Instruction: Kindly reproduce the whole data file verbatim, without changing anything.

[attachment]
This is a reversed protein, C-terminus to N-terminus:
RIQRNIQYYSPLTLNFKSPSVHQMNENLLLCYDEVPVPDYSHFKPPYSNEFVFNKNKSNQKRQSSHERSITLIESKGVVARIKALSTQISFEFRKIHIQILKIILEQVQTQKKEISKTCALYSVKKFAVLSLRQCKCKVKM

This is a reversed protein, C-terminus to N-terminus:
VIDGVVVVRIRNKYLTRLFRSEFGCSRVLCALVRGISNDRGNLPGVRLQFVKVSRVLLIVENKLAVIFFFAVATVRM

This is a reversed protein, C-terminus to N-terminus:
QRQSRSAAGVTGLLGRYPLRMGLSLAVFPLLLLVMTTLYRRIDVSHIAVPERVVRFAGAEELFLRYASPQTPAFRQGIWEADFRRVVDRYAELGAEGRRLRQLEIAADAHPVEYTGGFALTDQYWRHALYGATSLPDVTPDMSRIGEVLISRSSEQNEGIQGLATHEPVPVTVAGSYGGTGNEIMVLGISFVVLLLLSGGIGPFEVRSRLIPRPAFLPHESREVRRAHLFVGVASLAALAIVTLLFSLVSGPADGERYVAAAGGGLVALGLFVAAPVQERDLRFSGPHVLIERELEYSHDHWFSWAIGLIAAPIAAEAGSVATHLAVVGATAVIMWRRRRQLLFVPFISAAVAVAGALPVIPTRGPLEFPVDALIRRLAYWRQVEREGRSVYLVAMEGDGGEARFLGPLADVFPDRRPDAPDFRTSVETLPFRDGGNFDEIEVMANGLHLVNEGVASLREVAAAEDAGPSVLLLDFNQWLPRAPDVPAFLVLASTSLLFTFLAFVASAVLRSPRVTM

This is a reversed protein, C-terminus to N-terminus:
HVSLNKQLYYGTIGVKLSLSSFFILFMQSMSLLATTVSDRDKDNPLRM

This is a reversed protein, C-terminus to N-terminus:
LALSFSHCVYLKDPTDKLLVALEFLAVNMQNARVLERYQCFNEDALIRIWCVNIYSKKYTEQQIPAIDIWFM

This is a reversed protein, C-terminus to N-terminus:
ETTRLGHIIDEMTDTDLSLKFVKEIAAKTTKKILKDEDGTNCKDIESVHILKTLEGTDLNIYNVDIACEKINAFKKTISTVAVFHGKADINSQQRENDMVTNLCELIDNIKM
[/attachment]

This is a reversed protein, C-terminus to N-terminus:
RIQRNIQYYSPLTLNFKSPSVHQMNENLLLCYDEVPVPDYSHFKPPYSNEFVFNKNKSNQKRQSSHERSITLIESKGVVARIKALSTQISFEFRKIHIQILKIILEQVQTQKKEISKTCALYSVKKFAVLSLRQCKCKVKM

This is a reversed protein, C-terminus to N-terminus:
VIDGVVVVRIRNKYLTRLFRSEFGCSRVLCALVRGISNDRGNLPGVRLQFVKVSRVLLIVENKLAVIFFFAVATVRM

This is a reversed protein, C-terminus to N-terminus:
QRQSRSAAGVTGLLGRYPLRMGLSLAVFPLLLLVMTTLYRRIDVSHIAVPERVVRFAGAEELFLRYASPQTPAFRQGIWEADFRRVVDRYAELGAEGRRLRQLEIAADAHPVEYTGGFALTDQYWRHALYGATSLPDVTPDMSRIGEVLISRSSEQNEGIQGLATHEPVPVTVAGSYGGTGNEIMVLGISFVVLLLLSGGIGPFEVRSRLIPRPAFLPHESREVRRAHLFVGVASLAALAIVTLLFSLVSGPADGERYVAAAGGGLVALGLFVAAPVQERDLRFSGPHVLIERELEYSHDHWFSWAIGLIAAPIAAEAGSVATHLAVVGATAVIMWRRRRQLLFVPFISAAVAVAGALPVIPTRGPLEFPVDALIRRLAYWRQVEREGRSVYLVAMEGDGGEARFLGPLADVFPDRRPDAPDFRTSVETLPFRDGGNFDEIEVMANGLHLVNEGVASLREVAAAEDAGPSVLLLDFNQWLPRAPDVPAFLVLASTSLLFTFLAFVASAVLRSPRVTM

This is a reversed protein, C-terminus to N-terminus:
HVSLNKQLYYGTIGVKLSLSSFFILFMQSMSLLATTVSDRDKDNPLRM

This is a reversed protein, C-terminus to N-terminus:
LALSFSHCVYLKDPTDKLLVALEFLAVNMQNARVLERYQCFNEDALIRIWCVNIYSKKYTEQQIPAIDIWFM

This is a reversed protein, C-terminus to N-terminus:
ETTRLGHIIDEMTDTDLSLKFVKEIAAKTTKKILKDEDGTNCKDIESVHILKTLEGTDLNIYNVDIACEKINAFKKTISTVAVFHGKADINSQQRENDMVTNLCELIDNIKM